I remember the moment I used my Lumia 710 for the first time – all the bright and vibrant tiles and the user friendly user interface made the switch from Symbian a dream experience. After six years with Windows Phone, I was expecting the same idyllic transition to Android. Alas, it was not meant to be. After a few days of fiddling with my Android and learning the ins and outs of the system, I found myself viewing it as a hub of different applications rather than a closed and integrated operating system. In other words, I thought it was a hotch-potch of an OS lazily thrown together at the last moment. I was very disappointed to say the least.
I was puzzled at first by the enormous market share that Android has, but then I realised that people don’t really have much else to turn to – Windows Phone is starting to seem like an old memory and not everybody can afford an iPhone. It makes sense then that there is such a profligacy of Android users.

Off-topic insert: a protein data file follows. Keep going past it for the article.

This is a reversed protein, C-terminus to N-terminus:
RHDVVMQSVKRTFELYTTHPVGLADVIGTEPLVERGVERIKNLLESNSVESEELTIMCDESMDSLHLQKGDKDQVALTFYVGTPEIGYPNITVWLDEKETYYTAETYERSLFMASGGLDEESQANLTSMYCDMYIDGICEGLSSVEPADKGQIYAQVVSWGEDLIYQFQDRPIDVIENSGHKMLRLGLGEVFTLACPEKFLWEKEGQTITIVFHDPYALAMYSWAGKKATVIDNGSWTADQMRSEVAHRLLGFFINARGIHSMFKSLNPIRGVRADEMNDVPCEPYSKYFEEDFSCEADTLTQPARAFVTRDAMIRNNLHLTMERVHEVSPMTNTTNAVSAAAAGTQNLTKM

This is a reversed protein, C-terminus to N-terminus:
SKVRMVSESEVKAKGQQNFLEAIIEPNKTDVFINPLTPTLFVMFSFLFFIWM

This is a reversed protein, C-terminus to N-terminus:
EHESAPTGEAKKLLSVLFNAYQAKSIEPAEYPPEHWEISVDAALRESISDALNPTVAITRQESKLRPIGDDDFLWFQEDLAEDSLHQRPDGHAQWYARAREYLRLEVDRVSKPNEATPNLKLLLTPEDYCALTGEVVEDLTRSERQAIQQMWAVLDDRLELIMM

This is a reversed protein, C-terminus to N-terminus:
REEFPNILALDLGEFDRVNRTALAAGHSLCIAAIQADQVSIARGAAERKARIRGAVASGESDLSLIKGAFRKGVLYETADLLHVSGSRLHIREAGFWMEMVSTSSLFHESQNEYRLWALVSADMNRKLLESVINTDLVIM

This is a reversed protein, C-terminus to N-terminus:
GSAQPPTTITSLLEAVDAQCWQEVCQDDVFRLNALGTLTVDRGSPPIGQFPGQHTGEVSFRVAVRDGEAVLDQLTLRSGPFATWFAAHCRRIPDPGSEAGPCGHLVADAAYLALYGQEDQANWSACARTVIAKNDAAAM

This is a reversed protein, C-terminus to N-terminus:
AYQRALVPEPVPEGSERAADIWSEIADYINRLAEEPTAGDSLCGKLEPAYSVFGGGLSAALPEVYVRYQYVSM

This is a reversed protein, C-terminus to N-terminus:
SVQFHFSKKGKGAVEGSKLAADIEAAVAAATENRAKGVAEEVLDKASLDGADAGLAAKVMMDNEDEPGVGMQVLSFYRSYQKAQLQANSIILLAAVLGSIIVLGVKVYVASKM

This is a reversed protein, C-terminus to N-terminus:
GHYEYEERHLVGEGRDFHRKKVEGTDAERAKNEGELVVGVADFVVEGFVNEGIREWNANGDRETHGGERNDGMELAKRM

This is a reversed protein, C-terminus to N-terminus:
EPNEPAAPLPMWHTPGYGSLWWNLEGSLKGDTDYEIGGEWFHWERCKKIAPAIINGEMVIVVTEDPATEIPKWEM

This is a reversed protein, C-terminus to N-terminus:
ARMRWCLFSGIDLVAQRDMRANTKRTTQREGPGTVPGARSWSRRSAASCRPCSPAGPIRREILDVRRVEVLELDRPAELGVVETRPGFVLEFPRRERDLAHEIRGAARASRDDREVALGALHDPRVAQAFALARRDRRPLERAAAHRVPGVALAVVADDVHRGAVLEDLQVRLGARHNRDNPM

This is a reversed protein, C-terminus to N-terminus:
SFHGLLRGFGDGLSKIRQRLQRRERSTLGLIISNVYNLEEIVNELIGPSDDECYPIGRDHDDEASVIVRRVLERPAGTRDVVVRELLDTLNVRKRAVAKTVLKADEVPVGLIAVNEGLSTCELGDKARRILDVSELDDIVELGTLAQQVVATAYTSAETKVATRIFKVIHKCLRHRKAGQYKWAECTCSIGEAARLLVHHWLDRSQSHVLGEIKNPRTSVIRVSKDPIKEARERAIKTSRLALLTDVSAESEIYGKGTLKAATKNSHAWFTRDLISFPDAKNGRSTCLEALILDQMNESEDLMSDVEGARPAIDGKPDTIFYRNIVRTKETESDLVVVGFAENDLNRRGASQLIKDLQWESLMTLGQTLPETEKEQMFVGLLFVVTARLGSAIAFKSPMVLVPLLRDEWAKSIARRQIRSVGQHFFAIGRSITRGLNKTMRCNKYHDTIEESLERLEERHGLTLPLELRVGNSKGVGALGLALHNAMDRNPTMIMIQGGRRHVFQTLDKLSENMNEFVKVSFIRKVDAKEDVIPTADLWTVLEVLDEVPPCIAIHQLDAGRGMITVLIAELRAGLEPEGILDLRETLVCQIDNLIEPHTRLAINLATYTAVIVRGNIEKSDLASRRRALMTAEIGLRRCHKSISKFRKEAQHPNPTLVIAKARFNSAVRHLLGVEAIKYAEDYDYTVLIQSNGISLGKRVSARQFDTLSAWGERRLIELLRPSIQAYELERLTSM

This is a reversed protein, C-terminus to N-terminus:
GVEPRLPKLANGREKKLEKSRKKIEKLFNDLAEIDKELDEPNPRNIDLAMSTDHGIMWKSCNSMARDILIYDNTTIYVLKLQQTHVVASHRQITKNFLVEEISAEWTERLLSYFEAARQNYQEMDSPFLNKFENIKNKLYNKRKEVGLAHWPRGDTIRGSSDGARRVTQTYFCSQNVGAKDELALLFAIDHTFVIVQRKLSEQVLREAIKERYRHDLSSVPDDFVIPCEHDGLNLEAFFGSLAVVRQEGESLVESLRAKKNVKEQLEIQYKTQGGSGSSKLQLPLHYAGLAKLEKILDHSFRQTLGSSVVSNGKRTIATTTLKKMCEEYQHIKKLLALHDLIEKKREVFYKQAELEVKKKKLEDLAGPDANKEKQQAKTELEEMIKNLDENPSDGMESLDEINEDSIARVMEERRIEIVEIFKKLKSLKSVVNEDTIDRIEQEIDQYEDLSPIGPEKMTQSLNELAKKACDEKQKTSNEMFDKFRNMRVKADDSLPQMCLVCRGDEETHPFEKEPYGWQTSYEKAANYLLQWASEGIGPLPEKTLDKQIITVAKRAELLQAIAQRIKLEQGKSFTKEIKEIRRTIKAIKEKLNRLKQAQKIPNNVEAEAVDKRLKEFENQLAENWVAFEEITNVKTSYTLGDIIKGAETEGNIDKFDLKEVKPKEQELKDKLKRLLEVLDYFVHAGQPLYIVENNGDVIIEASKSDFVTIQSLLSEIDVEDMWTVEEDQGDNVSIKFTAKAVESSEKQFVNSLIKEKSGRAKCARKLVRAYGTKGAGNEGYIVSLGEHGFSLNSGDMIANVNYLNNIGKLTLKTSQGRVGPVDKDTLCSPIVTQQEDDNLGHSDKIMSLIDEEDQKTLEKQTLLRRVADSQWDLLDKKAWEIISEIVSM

I’ve been using Windows Phone ever since the release of WP 7.5. My first Windows Phone was a Nokia Lumia 710. It was very small, looked very mundane and had middling specs. However, I didn’t buy the phone for its looks or its technical brawn, I bought it for its OS. I’m a very big Microsoft fanboy and so is my father. So, when we heard of the release of a Windows Phone in India, we jumped at it. Before that I was using an old, yet sturdy Nokia 5233 which didn’t really pass for a “smartphone” any more. Thus, when I had the phone in my hands, its drawbacks (of which there were plenty) went unnoticed by me because of how novel, not just the phone, but the concept of a smartphone was to me.
I’ll be quite honest, I’m a die-hard Microsoft fanboy. However, even I’ll admit that they’ve looked really shaky in the past few years – they’ve played it way too safe and they’ve been way to happy to retreat into this shell of theirs. They’ve basically looked like a former shadow of themselves. Microsoft was too comfortable in their shoes after the enormous success of Windows 7; they thought they had the “Midas touch”. Clearly they had forgotten about Windows Vista and how poorly received it was. Then came Windows 8 and it was such a disaster that Microsoft was jolted back to their senses. The damage control started, major changes were made in the company and they seemed determined to right their wrongs. Fast-forward to now and Microsoft seems like it’s on the verge of dominating everything again.